Although a chasm separates Democrats and Republicans over most of the Bush tax cuts, the difference between them on taxation of investment income is more of a rift.
Earlier this week, the staff of Rep. Sander Levin, D-Mich., ranking member of the House Ways and Means Committee, issued a “fact-check” press release to rebut claims by House Speaker John Boehner, R-Ohio, who said that the bill passed by the Democratic Senate to extend the Bush breaks only for households earning less than $250,000 would hurt elderly Americans who depend on dividend income.
“The Senate-passed Democratic plan keeps the dividend rate at 15% on the first $250,000 of dividend income and holds the dividend rate at 20% on dividend income above $250,000,” the Ways and Means statement said. The Democratic plan would set capital gains at 20% for higher-income levels.
In seeking to extend all the Bush tax cuts for one year, Republicans want to keep both capital gains and dividends at a 15% rate for all income levels.
The two proposals are much closer than the distance between Republicans and Mr. Obama, who wants the dividend rate to snap back to the ordinary-income level.
That would mean that dividends would be taxed at about 44% for the highest earners. They would have to pay an income-tax rate of about 39% as well as the 3.8% tax on investment income imposed by health care reform.
The key movement over the last couple of weeks is that congressional Democrats “are prepared to keep the dividend tax rate the same as the capital gains tax rate,” said Andrew Friedman, principal at The Washington Update, which provides political and legislative analysis for investors and advisers.
Capitol Hill Democrats are taking a more practical view of investment taxation than Mr. Obama, according to Mr. Friedman. The president would like to see dividend taxes rise to stay in line with his effort to promote the so-called Buffet Rule, which would impose higher taxes on the wealthy.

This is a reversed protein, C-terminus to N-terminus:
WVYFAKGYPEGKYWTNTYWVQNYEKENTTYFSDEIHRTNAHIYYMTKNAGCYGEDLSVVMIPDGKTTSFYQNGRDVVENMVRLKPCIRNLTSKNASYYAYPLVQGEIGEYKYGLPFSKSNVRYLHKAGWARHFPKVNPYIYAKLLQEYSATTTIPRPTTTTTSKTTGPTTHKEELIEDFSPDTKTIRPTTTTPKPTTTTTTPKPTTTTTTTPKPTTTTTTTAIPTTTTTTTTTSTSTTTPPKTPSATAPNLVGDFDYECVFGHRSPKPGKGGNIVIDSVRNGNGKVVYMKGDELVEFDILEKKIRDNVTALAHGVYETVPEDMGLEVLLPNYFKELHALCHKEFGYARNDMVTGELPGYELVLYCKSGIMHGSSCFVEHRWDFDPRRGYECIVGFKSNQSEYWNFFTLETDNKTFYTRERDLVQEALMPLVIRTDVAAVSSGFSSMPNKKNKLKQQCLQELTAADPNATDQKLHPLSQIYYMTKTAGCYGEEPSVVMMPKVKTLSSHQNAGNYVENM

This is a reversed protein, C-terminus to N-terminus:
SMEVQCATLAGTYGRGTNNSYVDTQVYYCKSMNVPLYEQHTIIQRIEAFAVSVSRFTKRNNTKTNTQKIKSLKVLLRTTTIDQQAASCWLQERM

“The Democrats in Congress are putting theory aside,” Mr. Friedman said. “They're saying, 'We don't want retirees in our districts who rely on dividend income to pay too high a tax on that.'”
Although a 5% difference on investment-income taxation may seem like a small amount, it could still become a major sticking point between Republicans and Democrats during fiscal-cliff talks in the lame-duck session of Congress later this year.
“In an era like this where everything is magnified, a tax increase of what may seem like a few points to one side is a big tax increase to the other side,” said Tim Steffen, senior vice president and director of financial planning at Robert W. Baird & Co. Inc. “It all depends on your perspective.”
The difference between Republicans and Democrats on the estate tax also is modest. The Republicans want to extend the current 35% rate and approximately $5 million exemption. House Ways & Means Democrats have introduced a bill that would set the top rate at 45% and the exemption at $3.5 million.
That separation, though, may turn out to be bigger in reality than it is on paper.
“Is the difference between $3.5 million and $5 million that big?” Mr. Steffen said. “It is if you're in that range.”
Democrats and Republicans are farther apart on the gift tax, with Democrats seeking a $1 million exemption and Republicans pushing for $5 million, according to Mr. Friedman.
He also warns that Congress may fall off the fiscal cliff, which would take the dividend rate beyond 40% and the estate tax rate to 55% with a $1 million exemption.
“You can't dismiss congressional deadlock and nothing getting passed,” Mr. Friedman said.
For lawmakers, a 5% difference could become a bridge too far.